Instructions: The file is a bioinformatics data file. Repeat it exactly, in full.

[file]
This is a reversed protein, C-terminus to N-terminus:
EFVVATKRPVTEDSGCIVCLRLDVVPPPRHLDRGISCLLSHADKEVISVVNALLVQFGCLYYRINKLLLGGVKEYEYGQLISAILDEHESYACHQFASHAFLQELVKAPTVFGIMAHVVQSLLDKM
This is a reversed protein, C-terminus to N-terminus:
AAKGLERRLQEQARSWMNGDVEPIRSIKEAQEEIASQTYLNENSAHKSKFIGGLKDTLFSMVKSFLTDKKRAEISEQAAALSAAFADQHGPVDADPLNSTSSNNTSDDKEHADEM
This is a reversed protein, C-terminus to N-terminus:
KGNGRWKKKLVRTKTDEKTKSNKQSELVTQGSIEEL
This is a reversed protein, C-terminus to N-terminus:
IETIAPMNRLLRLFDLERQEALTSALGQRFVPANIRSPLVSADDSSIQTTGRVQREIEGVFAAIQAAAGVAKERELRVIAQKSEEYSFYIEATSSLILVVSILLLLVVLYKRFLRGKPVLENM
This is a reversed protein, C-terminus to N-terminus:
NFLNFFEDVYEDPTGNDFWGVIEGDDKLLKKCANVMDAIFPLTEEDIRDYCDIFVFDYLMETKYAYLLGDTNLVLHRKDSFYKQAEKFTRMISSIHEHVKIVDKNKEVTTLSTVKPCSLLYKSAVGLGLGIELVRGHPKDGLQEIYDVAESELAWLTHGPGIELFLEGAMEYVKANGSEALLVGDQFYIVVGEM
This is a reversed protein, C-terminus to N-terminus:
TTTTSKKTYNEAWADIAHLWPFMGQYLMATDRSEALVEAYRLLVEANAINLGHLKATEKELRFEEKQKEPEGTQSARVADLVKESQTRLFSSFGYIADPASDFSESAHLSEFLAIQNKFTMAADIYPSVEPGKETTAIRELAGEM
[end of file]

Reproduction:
This is a reversed protein, C-terminus to N-terminus:
EFVVATKRPVTEDSGCIVCLRLDVVPPPRHLDRGISCLLSHADKEVISVVNALLVQFGCLYYRINKLLLGGVKEYEYGQLISAILDEHESYACHQFASHAFLQELVKAPTVFGIMAHVVQSLLDKM
This is a reversed protein, C-terminus to N-terminus:
AAKGLERRLQEQARSWMNGDVEPIRSIKEAQEEIASQTYLNENSAHKSKFIGGLKDTLFSMVKSFLTDKKRAEISEQAAALSAAFADQHGPVDADPLNSTSSNNTSDDKEHADEM
This is a reversed protein, C-terminus to N-terminus:
KGNGRWKKKLVRTKTDEKTKSNKQSELVTQGSIEEL
This is a reversed protein, C-terminus to N-terminus:
IETIAPMNRLLRLFDLERQEALTSALGQRFVPANIRSPLVSADDSSIQTTGRVQREIEGVFAAIQAAAGVAKERELRVIAQKSEEYSFYIEATSSLILVVSILLLLVVLYKRFLRGKPVLENM
This is a reversed protein, C-terminus to N-terminus:
NFLNFFEDVYEDPTGNDFWGVIEGDDKLLKKCANVMDAIFPLTEEDIRDYCDIFVFDYLMETKYAYLLGDTNLVLHRKDSFYKQAEKFTRMISSIHEHVKIVDKNKEVTTLSTVKPCSLLYKSAVGLGLGIELVRGHPKDGLQEIYDVAESELAWLTHGPGIELFLEGAMEYVKANGSEALLVGDQFYIVVGEM
This is a reversed protein, C-terminus to N-terminus:
TTTTSKKTYNEAWADIAHLWPFMGQYLMATDRSEALVEAYRLLVEANAINLGHLKATEKELRFEEKQKEPEGTQSARVADLVKESQTRLFSSFGYIADPASDFSESAHLSEFLAIQNKFTMAADIYPSVEPGKETTAIRELAGEM